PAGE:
Monday, February 1, 2010

Monday Mailbag

After a trickle of devilishly demonstrative pleas for a Q & A session initiated by my fabulous fans' concerns and conundrums, every Monday (if I have the time) henceforth will be devoted to a representative smattering of readers' mail, with appropriate responses. Without further ado, I do unscroll and spatter a very small sampling of recent fare:

Dear Tribal Hack:

I've become despondent over the lack of good, I mean really good, bowling literature out there. For years, I puzzled over why this should be so. Media bias? The despicable stereotype of bowler as rube and trailer park reject? Then, the light went on: it's PM Harper's fault! To my recollection, he's never said a good word about bowling! With his leadership and following, he could turn this sport around in the public's eye. He's probably never read any bowling lit before. I'm planning on sending him a bowling book by an expert, one every fortnight, for the next ten years, or until he's political toast. Any recommendations?

-- Phil Gutter

Dear Phil:

First off, I sympathize with the parlous state of bowling lit in the public eye. Have you thought of organizing placard-waving marches at Downing Street, with provocative slogans such as: "Spare Me the Oblivion!" or "If You Can't Beat 'Em in the Alley, You Can't Beat 'Em in the Bookstore!"? Aside from that, I'd say to send along the best of the best to the Right Hon grand poobah. Titles I've perused and been bowled over by include "The Phallocentric Pin: A Misandrist's Guide to Constant Strikes", and "Alley-Oop!: Striking a Romantic Match by the Shoe Dispensary". Good Luck!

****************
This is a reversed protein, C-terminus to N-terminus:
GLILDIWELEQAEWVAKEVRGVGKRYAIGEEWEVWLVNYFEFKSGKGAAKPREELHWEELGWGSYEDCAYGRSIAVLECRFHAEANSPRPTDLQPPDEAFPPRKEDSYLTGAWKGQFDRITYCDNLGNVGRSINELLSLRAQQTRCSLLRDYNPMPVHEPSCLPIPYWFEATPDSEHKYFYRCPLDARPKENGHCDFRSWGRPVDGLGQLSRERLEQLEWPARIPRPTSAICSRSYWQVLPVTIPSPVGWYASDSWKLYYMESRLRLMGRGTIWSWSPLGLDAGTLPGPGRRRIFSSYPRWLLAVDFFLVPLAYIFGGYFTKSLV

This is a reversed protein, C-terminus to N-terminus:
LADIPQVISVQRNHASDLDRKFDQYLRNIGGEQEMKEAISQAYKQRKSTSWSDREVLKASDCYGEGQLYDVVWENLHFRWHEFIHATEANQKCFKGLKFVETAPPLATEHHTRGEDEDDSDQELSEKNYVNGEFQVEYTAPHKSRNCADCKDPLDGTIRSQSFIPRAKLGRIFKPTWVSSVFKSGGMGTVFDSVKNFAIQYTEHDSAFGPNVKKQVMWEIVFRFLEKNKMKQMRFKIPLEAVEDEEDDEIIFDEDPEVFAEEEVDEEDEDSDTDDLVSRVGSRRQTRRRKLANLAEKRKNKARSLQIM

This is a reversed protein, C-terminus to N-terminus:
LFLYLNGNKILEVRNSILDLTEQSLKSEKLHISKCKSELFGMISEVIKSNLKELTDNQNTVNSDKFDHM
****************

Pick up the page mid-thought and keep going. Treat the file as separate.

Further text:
Dear Tribal Hack:

When will you finally review a book of poetry on favourite referents of academic revolutionaries breaking down the wall of traditional encrustation without resorting to imaginative reason and escalating subjectivity?

-- Ben Drinkin

Dear Ben:

When any number of those authors can do successful triple lutzes while naked in church foyers during Lent.

Dear Tribal Hack:

I attend many poetry readings, but I'm more and more sartorially confused. Tweed is passe; shower clogs and flourescent shorts means trying too hard to be surreal. What's your solution?

-- Frank Taylor

Dear Frank:

Listen to your inner haberdasher. Try a wide range of gear: everything from hemp dresses soaked in tar to bolo ties on a floral vest. Remember, though, always tip your porkpie hat to the reader, then tip it forward to disguise your closed eyes. When the reading is exceptional, pass the hat around as "an organizational rep" collecting dues and stray garters with phone numbers etched on the inner band. Speaking of inner bands, any ipods should be inconspicuously attached, perhaps disguised as catheter tubes rerouting urine through your ears. I hear that's not as rare as you may think. Don't stampede the podium for autographs, but wait for the audience to approach you after the reading. Though ambiguous in timbre, laugh at appropriate moments in the verbal text. Never open your umbrella, but shake it out occasionally as if to make it clear Mary Poppins has nothing on you in dramatic possibility. If you must chew gum, pop it only when applause is deafening so's to add to the sizzle and communal approbation. Don birkenstocks or Doc Martens, don flak jackets, don you now your gay apparel.

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